Humans can contract this parasite through the ingestion or inhalation of the round worm eggs.
Roundworm (Baylisascaris procyonis) is a common intestinal parasite of raccoon and is a cause of a fatal nervous system disease in wild animals. Raccoon roundworm is not new and its occurrence in raccoons ranges from 40-60% in adults and 90-95% in juveniles.
Raccoon roundworm begins when an egg is deposited by an adult worm living in the intestine of an infected raccoon. The microscopic eggs are shed in the feces, and a single defecation may carry anywhere from a few thousand to more than 10 million eggs!
Raccoons tend to defecate in localized areas over a period of time. These "latrines" are located at the base of trees, in barn lofts, woodpiles, attics, chimneys, sandboxes or elevated surfaces such as logs or rocks.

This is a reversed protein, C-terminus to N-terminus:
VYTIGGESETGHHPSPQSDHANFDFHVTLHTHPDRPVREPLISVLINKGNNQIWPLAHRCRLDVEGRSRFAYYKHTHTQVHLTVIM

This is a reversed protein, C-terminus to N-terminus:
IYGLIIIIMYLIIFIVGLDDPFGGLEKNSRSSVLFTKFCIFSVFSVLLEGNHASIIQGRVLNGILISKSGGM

Young raccoons become infected by ingesting eggs that are present in contaminated areas around den sites and adult raccoons become infected by eating intermediate hosts (mice, rats, chipmunks, weasels, woodchucks, squirrels, birds, rabbits) that have the larvae encysted in their tissue.
After the eggs are deposited, they become infective in about 30 days after they are shed. An intermediate host (an animal in which the parasite lives, but does not develop into adult worms) plays an important role in the life cycle of this parasite. Once ingested by an intermediate host, (mice, chipmunks, birds, rats, foxes, rabbits, beaver, humans, etc) the eggs hatch into larvae which burrow through the wall of the host's intestine and migrate to the liver and lungs. From the lungs, the larvae migrate to tissues throughout the body (head, neck and chest), although they tend to migrate to the central nervous system and the eyes. They stop migrating within a few weeks and then encapsulate within the intermediate host's tissue. The disease is dosage dependent; meaning the more eggs ingested, the more damage to the intermediate host.
Once encapsulated, the worms generally cause no further problems for the host. Only migrating larvae are damaging or deadly. When the intermediate host dies, and is eaten by a raccoon, the cysts open and grow in to egg-shedding adult roundworms in the intestine of the raccoon, starting the cycle all over again.